Graphic Reviews: Thor, Goddess of Thunder


Thor, Goddess of Thunder

I may have mentioned a few times that other than antiheroes, many of my favorite characters are strong women. I find that as a woman reading comics, I actively look for female characters that are badass but not defined by their gender. This used to be a lot harder than it is now. Thankfully it seems like creators are paying attention to the fact that women are a significant portion of their readership and although it’s possibly selfish, we rather like reading about characters that we can imagine ourselves as being. You don’t have to be a kid to want to be a superhero(ine). The Marvel NOW line has done a lot to help in this arena, first with the wonderful Ms. Marvel series and now with the new Thor series. In honor of International Women’s Day, which was this week, I thought it’d be fun to highlight one of the better female heroines within the last few years: Thor. This was a Marvel NOW series written by Jason Aaron and illustrated by Russell Dauterman and takes place after the events of Jason Aaron’s previous Thor run. The run with female Thor (thankfully known just as Thor) is just two volumes but packs a serious punch.

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Sometimes literally

The story opens with a rather intriguing dilemma: the loss of Odinson, the Thor that everyone knows and loves. This Thor has lost the ability to wield his powerful hammer Mjolnir and insists on being called Odinson because he no longer deserves to use the name Thor. After having been told a secret by Nick Fury at the end of the previous run, Odinson spends all of his time on the moon with Mjolnir, trying in vain to become worthy to wield it. His desperation and humiliation are a major concern for his father Odin who has just returned to Asgard after having been gone and left the care of the realm to his wife Freyja, who has been acting as All-Mother. This presents an interesting dynamic in which Freyja is used to handling power in Asgard and is loath to let her husband just dictate his way through everything as had been his previous habit. While Freyja and Odin clash over how to properly rule Asgard, frost giants invade Earth and the realm of Midgard is left without its protector. This is a situation which Mjolnir cannot let stand and a new Thor is chosen. Who is this new Thor and can she both save the realm of Midgard and defend herself against those who accuse her of stealing the hammer?

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One of the reasons that I enjoyed Thor so much was because while it has fun with the idea of everyone being completely taken aback by a female Thor, it rarely makes her gender the sole defining feature of this new Thor. Aaron doesn’t reveal the identity of the new Thor until the end of the second volume and I was very pleased with the mystery. I was so certain I was right throughout the first volume, only to have everything shaken up by the second. I also loved that the new Thor not only struggled with understanding her role and her new powers but that taking up the hammer physically changed her into this goddess of thunder with knowledge beyond that of her previous role. There were a number of humorous scenes where Thor beats the hell out of people for doubting her ability just because she was a woman but I think Aaron does an excellent job making Thor a real person with the kind of grit and determination that I love to see in any hero character. She’s smart, she’s trying so hard to live up to the name of Thor and to prove herself worthy of the honor of wielding Mjolnir that it’s impossible not to respect and love her for it. There is one pretty silly scene where the “I am woman, hear me roar!” theme gets a little over the top. For the most part however, it’s brilliantly feminist without that message detracting from the story (a fault that Bitch Planet, also marked as a feminist story, seemed to struggle with).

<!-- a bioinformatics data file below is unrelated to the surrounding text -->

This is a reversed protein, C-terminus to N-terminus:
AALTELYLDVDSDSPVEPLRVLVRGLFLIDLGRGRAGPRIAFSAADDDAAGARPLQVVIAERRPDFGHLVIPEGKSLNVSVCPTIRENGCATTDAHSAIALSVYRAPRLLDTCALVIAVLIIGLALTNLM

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One of the problems with bringing diverse characters into stories that is you can get so busy defending it from those who just want the status quo that you forget that you have to actually make them characters in their own right and not just a woman or a minority. Jason Aaron does an admirable job in making lady Thor unforgettable. At no point is she perfect and for most of the run she really struggles to figure out her powers and her role in worlds that aren’t prepared to accept her as she is. Lady Thor isn’t just a cardboard cutout of a woman, she’s the goddess of thunder and both a badass goddess and a conflicted person. I was impressed with the final reveal of her identity and would highly recommend reading the series! I’d also recommend catching Aaron’s previous Thor run (starting with The God Butcher) if you haven’t already as it ties directly to this series and is also well worth your time.

-Cait

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